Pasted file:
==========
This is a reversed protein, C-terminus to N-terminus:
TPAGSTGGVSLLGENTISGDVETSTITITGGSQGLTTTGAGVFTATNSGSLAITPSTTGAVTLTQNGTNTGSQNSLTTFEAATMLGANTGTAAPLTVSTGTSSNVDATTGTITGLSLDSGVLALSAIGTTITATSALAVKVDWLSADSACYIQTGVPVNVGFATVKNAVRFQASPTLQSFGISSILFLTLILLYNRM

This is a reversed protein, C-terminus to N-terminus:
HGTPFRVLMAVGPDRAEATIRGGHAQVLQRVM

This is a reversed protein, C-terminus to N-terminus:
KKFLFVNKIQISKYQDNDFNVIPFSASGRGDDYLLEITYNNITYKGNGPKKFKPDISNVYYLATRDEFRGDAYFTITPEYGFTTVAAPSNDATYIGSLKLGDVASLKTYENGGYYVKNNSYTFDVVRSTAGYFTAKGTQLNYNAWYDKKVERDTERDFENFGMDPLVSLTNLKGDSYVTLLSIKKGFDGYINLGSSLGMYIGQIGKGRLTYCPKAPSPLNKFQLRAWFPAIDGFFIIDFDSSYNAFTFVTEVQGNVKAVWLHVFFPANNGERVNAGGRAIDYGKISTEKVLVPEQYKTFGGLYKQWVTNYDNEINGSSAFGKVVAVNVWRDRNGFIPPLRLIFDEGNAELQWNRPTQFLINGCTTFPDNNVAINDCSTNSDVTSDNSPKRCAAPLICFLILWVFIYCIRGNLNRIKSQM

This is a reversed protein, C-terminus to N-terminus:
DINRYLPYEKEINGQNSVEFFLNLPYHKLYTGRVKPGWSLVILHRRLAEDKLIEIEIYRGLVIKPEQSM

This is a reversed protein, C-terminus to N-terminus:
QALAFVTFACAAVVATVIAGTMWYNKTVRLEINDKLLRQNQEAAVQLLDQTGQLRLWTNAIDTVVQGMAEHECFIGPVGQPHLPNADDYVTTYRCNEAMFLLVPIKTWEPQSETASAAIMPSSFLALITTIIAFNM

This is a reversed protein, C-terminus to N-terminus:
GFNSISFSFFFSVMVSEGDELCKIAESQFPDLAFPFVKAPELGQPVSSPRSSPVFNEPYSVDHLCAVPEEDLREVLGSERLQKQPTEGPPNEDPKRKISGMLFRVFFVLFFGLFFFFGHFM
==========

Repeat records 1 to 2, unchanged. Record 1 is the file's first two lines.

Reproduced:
This is a reversed protein, C-terminus to N-terminus:
TPAGSTGGVSLLGENTISGDVETSTITITGGSQGLTTTGAGVFTATNSGSLAITPSTTGAVTLTQNGTNTGSQNSLTTFEAATMLGANTGTAAPLTVSTGTSSNVDATTGTITGLSLDSGVLALSAIGTTITATSALAVKVDWLSADSACYIQTGVPVNVGFATVKNAVRFQASPTLQSFGISSILFLTLILLYNRM

This is a reversed protein, C-terminus to N-terminus:
HGTPFRVLMAVGPDRAEATIRGGHAQVLQRVM